Two separate cases involving people denied the minimum wage while working sleepover shifts have resulted in payouts of tens of thousands of dollars.
Both decisions, released today by the Employment Relations Authority, make it clear people working through the night, whether asleep or not, are entitled to the minimum wage.
In one case, nine people who worked night shifts at Hato Paora College - a boarding school for Māori boys - earned $30 a shift, after initially going unpaid.
The Authority heard they were responsible for the safety of students and had to be capable of responding to their needs at all times.
It determined they were working and ordered the school to calculate how much it owed them in backpay.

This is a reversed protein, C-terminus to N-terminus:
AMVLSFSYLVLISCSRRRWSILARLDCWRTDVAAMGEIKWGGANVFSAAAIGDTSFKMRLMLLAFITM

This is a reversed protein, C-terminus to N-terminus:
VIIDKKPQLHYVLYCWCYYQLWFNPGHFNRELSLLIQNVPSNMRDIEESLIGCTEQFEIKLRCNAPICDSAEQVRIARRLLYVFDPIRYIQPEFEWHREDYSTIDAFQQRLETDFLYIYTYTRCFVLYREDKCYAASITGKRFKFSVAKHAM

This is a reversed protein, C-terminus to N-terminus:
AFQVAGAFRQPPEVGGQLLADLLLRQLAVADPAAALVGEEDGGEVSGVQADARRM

The decision revealed the school now asks volunteers to do the shifts unpaid.
In the second case, an Auckland support worker, Lynette Cooper, has been awarded $35,033.72 in unpaid wages, holiday pay and compensation for constructive dismissal.
The Authority found her former company, Wisecare, which looks after people with disabilities, underpaid her for sleepover shifts.
When she initially complained, Ms Cooper told the authority her manager responded "I don't pay people to sleep".
She eventually won the minimum rate for the shifts, but Wisecare then began clawing back a $50 shift allowance.
Her hours were eventually cut and she was told she would not be needed to work Christmas - which the company backtracked on.
She resigned in December 2014 after 11 months at the company.
The Authority determined she was essentially forced out and awarded her costs, which included an extra $7500 to cover the three months she was unable to find work after leaving.